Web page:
Monday, September 17, 2018

The Story of God | Why Humans Care About Justice

"Justice" is a felt need in our world today, and a controversial topic. But what is justice, exactly, and who gets to define it?

Justice continues to be a very important subject that is worth studying, considering, and acting on for Emmaus City Church because God cares so much about justice. 

Previous posts about how we are looking into God's justice have included:

The God Who Loves Kindness, Justice, and Righteousness
Jesus Calls Us to Embody His Righteousness and Justice Together 
Pour Out Jesus' Generous Justice 
Moving with God in Welcoming Justice and Building Beloved Community 

And now the brilliant crew at The Bible Project have released a YouTube video on Justice. Below is a link to the video along with some select images and the manuscript following. Enjoy.

The Bible Project | Justice Video and Manuscript

If you were a praying mantis, it would be socially acceptable for you to devour your mate. And if you were a honey badger, you would have no regard for other animals. You don't care. If you were a Panda with twins, it's normal to abandon one to take care of the other. 

But if humans do any of these things, we would call it wrong, unfair, or unjust.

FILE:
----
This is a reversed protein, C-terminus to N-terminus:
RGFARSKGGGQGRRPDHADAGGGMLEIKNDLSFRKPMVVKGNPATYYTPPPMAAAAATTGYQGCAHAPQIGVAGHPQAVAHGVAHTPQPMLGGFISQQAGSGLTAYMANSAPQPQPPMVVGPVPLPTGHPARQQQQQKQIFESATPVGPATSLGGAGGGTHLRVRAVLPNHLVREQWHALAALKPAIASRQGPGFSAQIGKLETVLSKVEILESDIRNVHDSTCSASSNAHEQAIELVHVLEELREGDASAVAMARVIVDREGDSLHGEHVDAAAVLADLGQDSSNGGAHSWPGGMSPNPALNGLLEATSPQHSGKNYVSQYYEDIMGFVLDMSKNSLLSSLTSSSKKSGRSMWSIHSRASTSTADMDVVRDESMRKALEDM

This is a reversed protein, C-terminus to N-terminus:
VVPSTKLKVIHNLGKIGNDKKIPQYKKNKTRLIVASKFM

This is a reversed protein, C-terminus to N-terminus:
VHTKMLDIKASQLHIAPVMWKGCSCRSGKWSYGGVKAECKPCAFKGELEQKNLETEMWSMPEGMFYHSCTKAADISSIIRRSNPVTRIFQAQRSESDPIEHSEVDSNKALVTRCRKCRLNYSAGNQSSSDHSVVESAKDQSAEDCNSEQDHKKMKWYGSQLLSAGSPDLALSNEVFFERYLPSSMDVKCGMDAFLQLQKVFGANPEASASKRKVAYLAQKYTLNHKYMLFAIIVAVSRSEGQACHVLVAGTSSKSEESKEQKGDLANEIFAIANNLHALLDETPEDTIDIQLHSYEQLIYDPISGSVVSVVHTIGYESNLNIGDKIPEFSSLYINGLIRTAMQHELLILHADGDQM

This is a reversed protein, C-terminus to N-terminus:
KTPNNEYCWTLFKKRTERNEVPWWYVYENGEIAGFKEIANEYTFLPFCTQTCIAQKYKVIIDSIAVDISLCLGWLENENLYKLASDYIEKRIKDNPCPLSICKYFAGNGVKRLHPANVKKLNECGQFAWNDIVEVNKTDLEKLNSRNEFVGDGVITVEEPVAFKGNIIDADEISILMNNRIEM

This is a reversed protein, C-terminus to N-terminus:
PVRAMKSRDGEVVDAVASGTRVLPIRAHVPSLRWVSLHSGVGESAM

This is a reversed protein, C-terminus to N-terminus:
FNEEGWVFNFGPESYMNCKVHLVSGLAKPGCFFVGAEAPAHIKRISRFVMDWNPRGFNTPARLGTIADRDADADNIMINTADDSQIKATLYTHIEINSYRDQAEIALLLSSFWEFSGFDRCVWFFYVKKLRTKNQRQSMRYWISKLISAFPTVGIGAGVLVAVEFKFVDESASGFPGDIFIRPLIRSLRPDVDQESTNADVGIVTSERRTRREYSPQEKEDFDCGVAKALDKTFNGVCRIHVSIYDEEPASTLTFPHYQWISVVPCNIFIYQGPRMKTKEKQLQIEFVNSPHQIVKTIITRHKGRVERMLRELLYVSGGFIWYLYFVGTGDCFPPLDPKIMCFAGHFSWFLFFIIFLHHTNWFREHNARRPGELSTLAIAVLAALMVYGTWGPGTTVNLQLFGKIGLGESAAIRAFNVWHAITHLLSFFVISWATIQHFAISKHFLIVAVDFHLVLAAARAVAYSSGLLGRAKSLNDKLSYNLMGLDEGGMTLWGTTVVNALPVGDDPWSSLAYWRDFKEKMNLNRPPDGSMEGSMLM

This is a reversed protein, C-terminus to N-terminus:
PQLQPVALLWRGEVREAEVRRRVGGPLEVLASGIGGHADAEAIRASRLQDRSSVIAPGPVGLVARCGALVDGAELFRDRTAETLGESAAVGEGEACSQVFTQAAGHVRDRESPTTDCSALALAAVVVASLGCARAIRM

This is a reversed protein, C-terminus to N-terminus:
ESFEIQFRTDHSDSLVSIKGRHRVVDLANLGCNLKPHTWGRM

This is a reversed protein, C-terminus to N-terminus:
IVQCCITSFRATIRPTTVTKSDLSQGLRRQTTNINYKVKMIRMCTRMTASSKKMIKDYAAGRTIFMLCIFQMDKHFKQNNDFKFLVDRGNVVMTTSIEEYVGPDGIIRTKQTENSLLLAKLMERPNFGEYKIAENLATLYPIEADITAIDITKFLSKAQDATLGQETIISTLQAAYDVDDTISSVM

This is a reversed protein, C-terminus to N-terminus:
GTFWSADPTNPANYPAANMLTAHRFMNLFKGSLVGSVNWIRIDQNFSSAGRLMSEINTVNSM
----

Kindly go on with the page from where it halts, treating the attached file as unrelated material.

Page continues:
Why is that? Why do humans care so much about justice?

Well, the Bible has a fascinating response to that question. On page 1, humans are set apart from all other creatures as the image of God: God's representatives who rule the world by His definition of good and evil. And this identity, it's the bedrock of the Bible's view of justice. All humans are equal before God and have the right to be treated with dignity and fairness no matter who you are. 

And that would be nice if we all did that. But, we know how the world really works. And the Bible addresses that, too. It shows how we are constantly redefining good and evil to our own advantage at the expense of others. Self-preservation, and the weaker someone is, the easier it is to take advantage of them.

And so in the biblical story, we see this happening on a personal level, but also in families, and then in communities, and in whole civilizations that create injustice, especially towards the vulnerable. But the story doesn't end there. 

Out of this whole mess, God chose a man named Abraham to start a new kind of family. Specifically, Abraham was to teach his family to keep the way of the LORD by doing righteousness and justice. 

Doing righteousness, that's a Bible word that I don't really use, but what comes to mind is being a good person. But what does that even mean, "being good"? 

The biblical Hebrew word for "righteousness" is tsedeqah, and it's more specific. It's an ethical standard that refers to right relationships between people. It's about treating others as the image of God with the God-given dignity they deserve. 

And this word, "justice," is the Hebrew word mishpat. It can refer to retributive justice, like if I steal something, I pay the consequences. Yet most often in the Bible, mishpat refers to restorative justice. It means going a step further, actually seeking out vulnerable people who are being taken advantage of and helping them.